The Washington Post has announced the rankings of the top 200 best places to work in the Washington D.C. area, according to its seventh annual Top Workplaces survey. This year’s honorees include technology companies, hospitality organizations, real estate firms and home improvement companies. More than 3,500 area companies were invited to participate and 406 were surveyed.

This year marked a record number of employees participating in the survey, and as a result, The Post expanded this year’s list of winners from 150 to 200 and added a fourth category--largest--to accommodate the increase of winners from organizations with 999 and more employees. The highlighted category sizes include small, midsize, large and largest.

Due to covid-19, The Washington Post has moved its annual celebration held at The Post’s Washington, D.C. headquarters to a highly produced virtual ceremony hosted by Washington Post anchor Libby Casey. The ceremony included a special keynote address by Executive Editor Marty Baron, and the awards were announced by Top Workplaces Editor Dion Haynes and Managing Editor Tracy Grant.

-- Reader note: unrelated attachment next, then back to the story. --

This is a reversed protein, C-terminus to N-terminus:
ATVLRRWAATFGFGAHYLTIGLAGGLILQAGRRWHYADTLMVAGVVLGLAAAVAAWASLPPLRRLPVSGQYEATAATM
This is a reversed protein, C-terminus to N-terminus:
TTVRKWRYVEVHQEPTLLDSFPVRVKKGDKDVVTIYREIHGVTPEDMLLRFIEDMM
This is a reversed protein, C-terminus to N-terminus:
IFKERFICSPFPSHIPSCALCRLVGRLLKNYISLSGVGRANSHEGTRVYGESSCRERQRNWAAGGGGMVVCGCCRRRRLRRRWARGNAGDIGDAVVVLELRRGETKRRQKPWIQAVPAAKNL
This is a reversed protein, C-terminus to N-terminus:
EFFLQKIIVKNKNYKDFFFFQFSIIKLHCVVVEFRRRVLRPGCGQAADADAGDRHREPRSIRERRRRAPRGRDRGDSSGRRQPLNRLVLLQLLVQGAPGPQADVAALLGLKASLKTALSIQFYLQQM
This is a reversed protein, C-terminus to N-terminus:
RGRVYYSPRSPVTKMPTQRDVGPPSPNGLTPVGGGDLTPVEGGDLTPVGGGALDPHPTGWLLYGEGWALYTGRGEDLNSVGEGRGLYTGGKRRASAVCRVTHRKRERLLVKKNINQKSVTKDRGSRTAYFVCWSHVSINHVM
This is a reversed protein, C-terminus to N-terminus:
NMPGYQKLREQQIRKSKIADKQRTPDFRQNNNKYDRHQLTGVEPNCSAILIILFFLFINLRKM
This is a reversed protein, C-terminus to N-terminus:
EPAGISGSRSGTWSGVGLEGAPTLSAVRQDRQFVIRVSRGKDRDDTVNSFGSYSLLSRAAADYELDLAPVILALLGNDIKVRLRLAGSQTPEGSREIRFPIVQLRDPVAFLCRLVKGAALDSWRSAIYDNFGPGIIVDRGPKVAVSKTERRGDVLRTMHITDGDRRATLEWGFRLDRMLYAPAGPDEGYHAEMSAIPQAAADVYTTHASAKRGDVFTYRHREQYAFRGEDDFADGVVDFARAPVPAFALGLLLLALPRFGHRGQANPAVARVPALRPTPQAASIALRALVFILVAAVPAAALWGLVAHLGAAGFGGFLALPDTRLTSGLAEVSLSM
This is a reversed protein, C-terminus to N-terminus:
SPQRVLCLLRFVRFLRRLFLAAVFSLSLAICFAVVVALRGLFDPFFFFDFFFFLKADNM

Highlights from the 2020 Top Workplaces Magazine:

  • Cover story writer Leigh Giangreco offers a window into the challenges employees are facing as they work from home during the pandemic. She spoke with employees about how the pandemic altered the contours of their personal and professional lives and how they balance work and personal duties to create a healthy work-life balance.
  • Four leaders from the region’s top workplaces, Jo Ann Jenkins, chief executive of AARP, Steven Gunby, president and chief executive the business advisory firm FTI Consulting, Kathy Cannon, partner at law firm Kelley Drye & Warren and Alex Kinnier, co-founder of GetUpside, a start-up that connects brick-and-mortar businesses with consumers seeking to save money, spoke with leadership reporter Jena McGregor about their careers and how they’re leading their organizations through unparalleled uncertainty: what they’ve done to remain flexible, how they’ve talked to workers about race, and what changes they see lasting in a future that seems harder than ever to predict. They also shared what they’ve learned about leadership in these difficult times, with listening skills and empathy resonating as a common theme.
  • Business columnist Karla Miller looks at what lies ahead in a post-pandemic environment as employers make decisions on the less visible changes the pandemic has wrought. As employees have been forced into uncomfortable, new working situations, they have been given an opening to reconsider how they think about themselves as workers, the value they place on different kinds of work and the kinds of working conditions they’re willing to accept going forward.